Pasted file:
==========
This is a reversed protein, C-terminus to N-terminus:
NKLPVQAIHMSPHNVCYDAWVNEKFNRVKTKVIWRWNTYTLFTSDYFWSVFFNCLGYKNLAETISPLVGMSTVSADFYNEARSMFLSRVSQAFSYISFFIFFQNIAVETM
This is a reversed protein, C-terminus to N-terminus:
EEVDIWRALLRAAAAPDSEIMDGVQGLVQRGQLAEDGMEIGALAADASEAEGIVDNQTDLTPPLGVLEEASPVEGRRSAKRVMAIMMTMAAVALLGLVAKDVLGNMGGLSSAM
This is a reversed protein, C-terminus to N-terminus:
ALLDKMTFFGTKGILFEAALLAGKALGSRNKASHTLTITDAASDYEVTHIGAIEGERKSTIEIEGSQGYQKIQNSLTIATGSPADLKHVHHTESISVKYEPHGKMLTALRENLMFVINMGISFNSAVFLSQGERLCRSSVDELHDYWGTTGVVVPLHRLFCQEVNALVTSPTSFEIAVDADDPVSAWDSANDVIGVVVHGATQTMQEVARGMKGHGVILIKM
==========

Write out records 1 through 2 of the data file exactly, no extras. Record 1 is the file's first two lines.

This is a reversed protein, C-terminus to N-terminus:
NKLPVQAIHMSPHNVCYDAWVNEKFNRVKTKVIWRWNTYTLFTSDYFWSVFFNCLGYKNLAETISPLVGMSTVSADFYNEARSMFLSRVSQAFSYISFFIFFQNIAVETM
This is a reversed protein, C-terminus to N-terminus:
EEVDIWRALLRAAAAPDSEIMDGVQGLVQRGQLAEDGMEIGALAADASEAEGIVDNQTDLTPPLGVLEEASPVEGRRSAKRVMAIMMTMAAVALLGLVAKDVLGNMGGLSSAM